The Heidelberg Tour: History and Heritage

Heidelberg is a charming city in the Rhine Rift Valley and a stop full of history and culture on Vantage’s Grand European River Cruise: Rhine Valley to the Black Sea. During our our included Heidelberg tour travelers can immerse themselves in the lore surrounding Germany’s oldest university, in the Gothic-Renaissance ruins of Heidelberg Castle, and in the many delights of the still exuberant baroque-style old town.

Germany’s Oldest University

Heidelberg University was founded in 1386, making it the oldest university in Germany and the third to be opened during the Holy Roman Empire. Its main university library is also the country’s most frequently used library. The university was founded after the Catholic Church’s Great Schism of 1378, which occurred when two popes were elected after the death of Gregory XI, one based in France and the other in Rome. Since the German leaders gave their support to the pope in Rome, German students and professors were forced to leave their schools in Paris, and a university in Germany was subsequently founded.

After taking in the sights of Heidelberg University, a visit to the Heidelberg Student Prison is a must. As far back as the 16th century, complaints about carousing students led authorities at Heidelberg University to open a student prison — Studentenkarzer — to temporarily confine those who misbehaved. The prison is no bigger than a large apartment and featured a door connecting it to the university so that jailed students could still attend their classes. Today it sits replete with original features and plenty of graffiti. No one suffered horribly in the prison that closed its doors in 1914 — time spent there was somewhat of a “rite of passage” among students.

A Castle in Ruins

A Heidelberg tour would not be complete without a visit to Heidelberg Castle (Schloss Heidelberg), the city’s most famous landmark. The castle’s ruins are among the more important of all Renaissance structures located north of the Alps. The original castle structure was built sometime before 1214, when Emperor Friedrich II gave the castle to the duke of Bavaria, and it was expanded in the late 13th century. The castle became a residence for prince electors around 1400. After lightning destroyed portions of the residence in 1537, the castle underwent another expansion. Over the centuries, however, both natural disasters and wars caused further destruction. When lightning struck a second time in 1764, causing a terrible fire, the castle was left in ruins. Since then, the structure has been partially rebuilt; it now comprises the major view of the city’s old town.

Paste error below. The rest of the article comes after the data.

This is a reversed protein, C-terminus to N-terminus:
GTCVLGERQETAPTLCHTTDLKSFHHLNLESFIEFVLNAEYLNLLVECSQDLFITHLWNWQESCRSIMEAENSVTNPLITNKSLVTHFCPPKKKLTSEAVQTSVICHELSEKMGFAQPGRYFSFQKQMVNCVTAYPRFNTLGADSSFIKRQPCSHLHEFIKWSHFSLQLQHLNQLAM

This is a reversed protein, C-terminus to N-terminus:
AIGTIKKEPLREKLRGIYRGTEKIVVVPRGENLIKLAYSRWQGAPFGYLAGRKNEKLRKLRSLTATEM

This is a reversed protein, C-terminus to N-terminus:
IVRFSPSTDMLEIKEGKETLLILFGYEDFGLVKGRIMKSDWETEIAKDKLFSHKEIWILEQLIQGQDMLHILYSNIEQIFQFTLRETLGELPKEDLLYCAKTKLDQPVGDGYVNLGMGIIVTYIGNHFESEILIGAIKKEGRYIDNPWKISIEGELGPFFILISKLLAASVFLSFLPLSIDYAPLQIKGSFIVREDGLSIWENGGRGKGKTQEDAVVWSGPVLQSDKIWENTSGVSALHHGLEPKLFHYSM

Both Victor Hugo and Mark Twain wrote about the Heidelberg Castle ruins:

“What times it has been through! Five hundred years long it has been victim to everything that has shaken Europe, and now it has collapsed under its weight,” Hugo penned in 1838.

In 1880’s A Tramp Abroad, Twain wrote, “This one could not have been better placed. It stands upon a commanding elevation, it is buried in green woods, there is no level ground about it, but, on the contrary, there are wooded terraces upon terraces, and one looks down through shining leaves into profound chasms and abysses where twilight reigns and the sun cannot intrude. Nature knows how to garnish a ruin to get the best effect.”

Heidelberg’s rich historical sites transport visitors from the Middle Ages through the Renaissance and back into the present, making this timeless city an unforgettable part of a Rhine Valley river cruise.

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